Theresa May was widely praised in yesterday’s papers after the Government backed a third runway at Heathrow. And there are more plaudits for the Prime Minister in today’s editorials. The Sun says that yesterday’s figures showing the wages of the poorest rose faster than for any other section of society made it clear that it wasn’t true the Tories only care about the rich. It says the Government’s plan to reduced the balance of inequality contrasts strongly with the ‘fevered minds of Jeremy Corbyn and his deluded followers’, who try and paint Britain as ‘an unfair society plagued by gross inequality’: a picture which it says isn’t true. But The Sun does pile some pressure onto May: it says Britain’s economic prosperity makes the country a ‘magnet to foreign workers’, and calls on the PM to ‘show us her plan to reduce immigration sooner rather than later’.
The Prime Minister gets a much more tepid reception in today’s Guardian. The paper follows up on its recording of a speech the then-Home Secretary gave to Goldman Sachs' bankers in the run-up to the referendum, in which she did little more than reveal that she backed ‘Remain’. While there wasn’t much in the way of controversy in the PM’s remarks, the paper does its best to drum up trouble. It says May ‘showed in private that she was more committed to staying in the European Union than the tepid support she gave to the remain campaign’, and the paper goes on to say the PM is guilty of ‘Janus-like announcements’. So how should May respond? The Guardian calls on May to say whether she remains worried about the prospect of businesses upping sticks for Europe to clear up some confusion about what exactly her stance on Brexit is. It’s not only May who comes in for a hard time however: The Guardian also criticises Labour leader Jeremy Corbyn for having missed a trick at yesterday’s PMQs for failing to mention the leaked tape.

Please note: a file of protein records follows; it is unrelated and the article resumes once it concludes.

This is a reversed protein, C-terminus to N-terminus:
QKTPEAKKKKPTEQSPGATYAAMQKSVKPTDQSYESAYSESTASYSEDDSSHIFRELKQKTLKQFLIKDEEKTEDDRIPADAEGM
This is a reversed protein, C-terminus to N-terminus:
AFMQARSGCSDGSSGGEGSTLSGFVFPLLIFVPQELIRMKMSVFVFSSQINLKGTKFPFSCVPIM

It’s not May or Corbyn who find themselves in hot water in the Daily Mail but the European Union. The paper also makes a thinly-veiled dig at David Cameron, who warned that Brexit could lead to World War III. In its editorial, the paper says that while in the run-up to the referendum ‘voters heard endless pious talk from Remainers about the EU’s supposedly vital role in keeping the peace in Europe’, it’s actually Nato which is keeping the peace. It says that while the EU is standing still in sticking up to Russia in eastern Europe, the American-led Atlantic alliance is the one ensuring Putin isn’t smaller members of the EU about. The paper heaps praise on Defence Secretary Michael Fallon for pledging to send troops to Estonia, which it says shows Britain is pulling its weight ‘in defence of common European values’ - despite some saying Brexit showed Britain was hauling up the drawbridge.
And the European Union is also criticised in the Daily Telegraph, which says EU leaders are trying to treat Brexit with ‘a mix of rudeness and indifference’. The paper says that while some in Brussels are trying to pretend Britain is in a position of weakness, the insults from the continent (including the suggestion Brexit negotiations would be conducted in French) make it clear the EU is worried about upcoming negotiations. But instead of trying to stir up trouble, the paper goes on to say that those in the EU would be better off concentrating on their own problems, such as the collapse of trade talks with Canada, or the ‘turbulence in Deutsche Bank’ and the ongoing refugee crisis. The Telegraph goes on to say that the prospect of a cross-channel rift is a gloomy one and won’t help anyone while Russia continues to cause trouble. But although European leaders come in for a hard time, the Telegraph is full of praise for the Prime Minister. The paper says May ‘has already demonstrated tremendous will’ and points out that her ‘astonishing’ lead in the polls gives the PM a mandate that should be respected by her compatriots overseas.